Security Is #1
What’s most important for the elderly? Security, whether staying in the home, or downsizing to an apartment or residence. Security is number one with me. The person has to be safe — and to feel safe — in their environment.
Guaranteeing safety requires a senior’s honesty about their own capabilities and awareness of physical needs. Ask these important questions:
- Is walking becoming a problem? Do I need a walker or wheelchair?
- Is my eyesight getting worse?
- Do I have good balance?
- Are my muscles strong, or weakening?
- Can I reach things easily?
Day-to-day security begins by making sure each room is safe. If you know you need to move, your first concern is to choose the right room or apartment, then furnish it with solid, useful furniture.
These tips will help you choose or create the right physical space:
- Ensure a good fit
Sure, size matters, but the configuration of a room matters even more for those with limited mobility. That is especially true of the bedroom and bathroom, where room to manoeuvre is most limited.
Keep in mind when you measure that to navigate safely through passages and within rooms:
- a walker needs 60-65 centimetres (24-26 inches);
- a wheelchair needs 1.2 metres (36 inches).
2. Go room by room
Check all furniture. Ask yourself: Is this solid? If not, fix wobbly legs or replace the piece. Can you rise easily from the sofa, upholstered chairs, the toilet? If it’s a big effort now, it won’t become easier.
- Get rid of glass tables (they’re hard to see and have dangerously sharp corners).
- Provide adequate lighting (reduced vision makes everything harder to see).
- Get rid of clutter (keep only what’s necessary and most treasured.
- Add grab bars wherever you need them. Don’t worry about how it looks to guests — remember that your safety comes first.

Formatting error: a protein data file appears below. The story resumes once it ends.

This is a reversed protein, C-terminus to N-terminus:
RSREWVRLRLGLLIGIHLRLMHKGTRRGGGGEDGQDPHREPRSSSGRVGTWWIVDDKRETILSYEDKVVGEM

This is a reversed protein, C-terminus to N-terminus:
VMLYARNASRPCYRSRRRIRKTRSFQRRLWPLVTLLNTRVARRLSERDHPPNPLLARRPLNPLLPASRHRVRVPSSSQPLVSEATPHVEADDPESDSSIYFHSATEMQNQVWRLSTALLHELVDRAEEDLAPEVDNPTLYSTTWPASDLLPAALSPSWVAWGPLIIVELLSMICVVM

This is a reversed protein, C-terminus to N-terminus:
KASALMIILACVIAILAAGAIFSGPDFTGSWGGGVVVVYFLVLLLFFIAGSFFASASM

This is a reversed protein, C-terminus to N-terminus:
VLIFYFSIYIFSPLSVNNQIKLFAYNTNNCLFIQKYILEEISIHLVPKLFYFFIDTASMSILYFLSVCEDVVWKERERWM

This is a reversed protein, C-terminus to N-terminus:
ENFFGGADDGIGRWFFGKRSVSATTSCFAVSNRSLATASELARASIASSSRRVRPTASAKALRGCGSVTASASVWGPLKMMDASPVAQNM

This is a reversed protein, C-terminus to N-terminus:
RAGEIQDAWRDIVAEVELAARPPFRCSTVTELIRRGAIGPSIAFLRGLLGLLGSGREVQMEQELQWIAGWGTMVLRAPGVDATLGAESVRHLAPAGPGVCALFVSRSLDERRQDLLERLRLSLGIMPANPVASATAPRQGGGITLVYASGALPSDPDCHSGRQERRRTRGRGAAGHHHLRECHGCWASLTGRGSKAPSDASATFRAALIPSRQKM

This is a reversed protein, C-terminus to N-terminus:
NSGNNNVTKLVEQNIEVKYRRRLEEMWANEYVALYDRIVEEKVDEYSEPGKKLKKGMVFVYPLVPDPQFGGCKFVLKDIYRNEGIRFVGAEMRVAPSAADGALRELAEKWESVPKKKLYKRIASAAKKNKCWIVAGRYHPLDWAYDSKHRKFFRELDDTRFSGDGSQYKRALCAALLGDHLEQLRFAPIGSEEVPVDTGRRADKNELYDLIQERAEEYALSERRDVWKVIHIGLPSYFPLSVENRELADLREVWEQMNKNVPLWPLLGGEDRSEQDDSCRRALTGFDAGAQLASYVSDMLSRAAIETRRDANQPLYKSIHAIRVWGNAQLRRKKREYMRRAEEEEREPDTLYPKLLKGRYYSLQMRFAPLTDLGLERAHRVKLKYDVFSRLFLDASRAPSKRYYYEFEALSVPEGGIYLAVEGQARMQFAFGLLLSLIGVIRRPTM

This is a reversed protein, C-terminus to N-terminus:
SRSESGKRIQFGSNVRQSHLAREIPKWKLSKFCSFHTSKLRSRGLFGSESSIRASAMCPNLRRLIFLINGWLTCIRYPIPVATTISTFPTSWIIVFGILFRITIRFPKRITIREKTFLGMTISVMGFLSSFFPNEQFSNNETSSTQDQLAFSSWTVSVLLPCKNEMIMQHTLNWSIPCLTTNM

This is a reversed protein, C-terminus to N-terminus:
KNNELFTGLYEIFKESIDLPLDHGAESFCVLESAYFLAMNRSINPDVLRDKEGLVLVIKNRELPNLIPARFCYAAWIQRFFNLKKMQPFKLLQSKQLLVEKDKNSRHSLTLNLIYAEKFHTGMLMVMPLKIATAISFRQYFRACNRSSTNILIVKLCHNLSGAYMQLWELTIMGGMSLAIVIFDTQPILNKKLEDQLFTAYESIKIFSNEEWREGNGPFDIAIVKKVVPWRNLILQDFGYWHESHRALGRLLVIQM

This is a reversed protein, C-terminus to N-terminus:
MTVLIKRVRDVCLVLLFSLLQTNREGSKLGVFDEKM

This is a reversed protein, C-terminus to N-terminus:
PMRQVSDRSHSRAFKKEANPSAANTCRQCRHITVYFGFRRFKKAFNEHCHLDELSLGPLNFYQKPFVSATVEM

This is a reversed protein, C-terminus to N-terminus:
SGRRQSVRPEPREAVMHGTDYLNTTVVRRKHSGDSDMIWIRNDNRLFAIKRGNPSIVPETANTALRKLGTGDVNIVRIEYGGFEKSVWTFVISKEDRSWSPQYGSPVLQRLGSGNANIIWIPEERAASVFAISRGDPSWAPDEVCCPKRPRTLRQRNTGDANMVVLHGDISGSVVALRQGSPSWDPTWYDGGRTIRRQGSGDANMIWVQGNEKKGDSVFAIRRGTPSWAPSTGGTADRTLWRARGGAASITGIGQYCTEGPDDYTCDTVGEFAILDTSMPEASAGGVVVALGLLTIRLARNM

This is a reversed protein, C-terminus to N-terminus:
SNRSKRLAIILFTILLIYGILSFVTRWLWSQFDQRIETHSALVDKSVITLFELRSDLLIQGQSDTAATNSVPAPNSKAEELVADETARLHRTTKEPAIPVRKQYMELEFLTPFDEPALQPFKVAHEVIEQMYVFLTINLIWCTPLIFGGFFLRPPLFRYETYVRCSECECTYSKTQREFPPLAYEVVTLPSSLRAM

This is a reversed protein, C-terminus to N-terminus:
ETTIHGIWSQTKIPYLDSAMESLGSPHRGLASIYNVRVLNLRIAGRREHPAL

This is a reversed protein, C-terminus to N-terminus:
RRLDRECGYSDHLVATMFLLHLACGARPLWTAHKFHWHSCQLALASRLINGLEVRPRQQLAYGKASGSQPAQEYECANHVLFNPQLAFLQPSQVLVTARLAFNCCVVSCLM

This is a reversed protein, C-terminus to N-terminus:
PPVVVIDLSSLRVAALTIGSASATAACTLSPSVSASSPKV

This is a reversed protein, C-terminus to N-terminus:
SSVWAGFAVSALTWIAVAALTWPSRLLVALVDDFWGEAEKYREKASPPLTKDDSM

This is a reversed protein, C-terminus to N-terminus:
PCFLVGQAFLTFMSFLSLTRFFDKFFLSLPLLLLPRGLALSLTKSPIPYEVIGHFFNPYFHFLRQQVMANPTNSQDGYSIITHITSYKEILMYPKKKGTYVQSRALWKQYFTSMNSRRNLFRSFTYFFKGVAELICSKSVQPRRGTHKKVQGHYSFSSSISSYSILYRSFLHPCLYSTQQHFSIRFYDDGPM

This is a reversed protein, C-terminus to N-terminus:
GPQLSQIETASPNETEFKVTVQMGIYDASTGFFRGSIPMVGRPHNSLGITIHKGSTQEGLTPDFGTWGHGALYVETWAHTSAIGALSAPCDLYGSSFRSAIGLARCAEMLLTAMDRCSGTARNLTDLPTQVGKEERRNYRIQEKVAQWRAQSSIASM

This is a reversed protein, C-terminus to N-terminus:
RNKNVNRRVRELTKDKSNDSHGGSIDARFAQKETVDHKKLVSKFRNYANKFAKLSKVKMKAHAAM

- Make sure that everything you need is easy to reach.
3. Take steps to avoid falling
Falling is a grave danger to seniors; about 35% of falls result in broken or fractured bones, often the hip.1 Most falls happen when walking or doing chores,2 and many occur in the bathroom or on stairs.3 Carpeting, rugs, throw rugs or bathmats that are loose, ragged, curling at the edges, wet or slippery are a large part of the problem.4
- Secure all rugs and carpeting; use only non-slip ones in the bathroom. Put a non-slip rubberized mat in the bathtub or shower stall.
- Move all electrical wires up or away from foot traffic.
4. Be patient
When you move or substantially modify your environment, your bearings are temporarily lost. It takes at least 3 months to adjust to new surroundings. Take things slowly and be easy on yourself.
1. Public Health Agency of Canada. http://www.phac-aspc.gc.ca/seniors-aines/publications/public/injury-blessure/seniors_falls-chutes_aines/index-eng.php
2. Statistics Canada. http://www.statcan.gc.ca/pub/82-624-x/2011001/article/11506-eng.htm
3. Public Health Agency of Canada. http://www.phac-aspc.gc.ca/seniors-aines/publications/public/injury-blessure/prevent-eviter/index-eng.php
4. Rosen T, March KA, Noonan RK. Slipping and tripping: fall injuries in adults associated with rugs and carpets. Journal of Injury and Violence Research 2013; 5(1): 61-69.